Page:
In addition to providing mandrels or curlers of different diameters, it is also advantageous to have mandrels for waving or straightening hair which are readily interchangeable with curling mandrels. The prior art does not provide for this interchangeability.
Any electrical appliance which utilizes interchangeable components needs a safety switch to render the appliance inoperative while the components are being changed, in order that the user will not be shocked, burned or otherwise injured while the components are being changed or while no component is on the device. This is a special problem with devices such as hand-held steam curling irons which operate from house current and eject steam. The prior art does not concern itself with this problem.
From an operability standpoint, it is necessary to provide each mandrel with a clamp to initially clamp the hair to the mandrel before the hair is rolled up. In order to firmly clamp the hair in place without kinking the hair along the clamping area, it is necessary that the surface of the clamp complements the surface of the mandrel with which it is associated. In the prior art, this is accomplished by telescoping a plurality of rollers together with their treating surfaces in generally tangential relationship at an area near the clamp. This may not be a satisfactory relationship for a hair treating device which utilizes both heat and vapor because the larger diameter mandrels are not coaxial with the tubular barrel around which they are mounted. This eccentricity can conceivably result in an uneven distribution of heat and vapor to the hair wound around the mandrel.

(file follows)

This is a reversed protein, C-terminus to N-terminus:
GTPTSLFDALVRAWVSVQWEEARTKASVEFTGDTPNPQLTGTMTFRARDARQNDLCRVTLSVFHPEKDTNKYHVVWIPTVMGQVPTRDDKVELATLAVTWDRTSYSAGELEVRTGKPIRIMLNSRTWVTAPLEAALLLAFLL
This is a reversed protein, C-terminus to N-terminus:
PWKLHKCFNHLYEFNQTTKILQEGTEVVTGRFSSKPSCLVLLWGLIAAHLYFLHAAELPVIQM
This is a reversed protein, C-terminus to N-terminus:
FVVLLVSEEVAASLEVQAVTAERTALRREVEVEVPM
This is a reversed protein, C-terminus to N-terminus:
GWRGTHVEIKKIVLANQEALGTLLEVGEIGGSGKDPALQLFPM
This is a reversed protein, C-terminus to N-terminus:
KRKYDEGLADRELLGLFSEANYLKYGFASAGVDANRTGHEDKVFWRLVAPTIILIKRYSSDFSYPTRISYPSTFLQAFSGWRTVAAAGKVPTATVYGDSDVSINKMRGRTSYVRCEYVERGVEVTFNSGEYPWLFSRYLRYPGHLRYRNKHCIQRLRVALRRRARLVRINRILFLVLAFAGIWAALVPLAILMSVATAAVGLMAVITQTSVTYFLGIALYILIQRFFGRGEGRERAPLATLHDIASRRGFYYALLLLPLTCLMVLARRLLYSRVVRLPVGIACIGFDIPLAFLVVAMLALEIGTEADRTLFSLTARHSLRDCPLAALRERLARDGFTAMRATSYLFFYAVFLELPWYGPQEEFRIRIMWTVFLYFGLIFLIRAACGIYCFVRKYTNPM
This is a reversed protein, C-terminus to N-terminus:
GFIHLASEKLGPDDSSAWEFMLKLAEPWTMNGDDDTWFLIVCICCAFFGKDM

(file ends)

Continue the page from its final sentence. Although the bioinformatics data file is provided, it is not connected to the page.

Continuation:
In view of the afore-mentioned limitations and other limitations of the prior art, it is necessary to provide a new and improved device to enable the device of U.S. Pat. No. 3,835,292 to operate effectively with hair treating mandrels of different sizes and configurations.
Accordingly, it is an object of the instant invention to provide a new and improved device for treating hair with heat and vapor.
Another object of the instant invention is to provide a new and improved device for treating hair with heat and vapor, wherein hair treating mandrels of different sizes and configurations can be utilized.
It is a further object of the instant invention to provide a new and improved device for treating hair with heat and vapor, wherein a single appliance is provided with interchangeable hair treating mandrels.
It is still another object of the instant invention to provide a new and improved device for treating hair with heat and vapor, wherein the device has increased flexibility and utility.
It is an additional object of the instant invention to provide a new and improved device for treating hair with heat and vapor, wherein cylindrical mandrels are provided of different diameters and wherein hair wound around relatively large diameter mandrels is uniformly treated.
It is a still further object of the instant invention to provide a new and improved device for treating hair with heat and vapor, wherein mandrels of different sizes and configurations are provided and wherein clamps are provided to effectively clamp the hair to each mandrel without damaging the hair.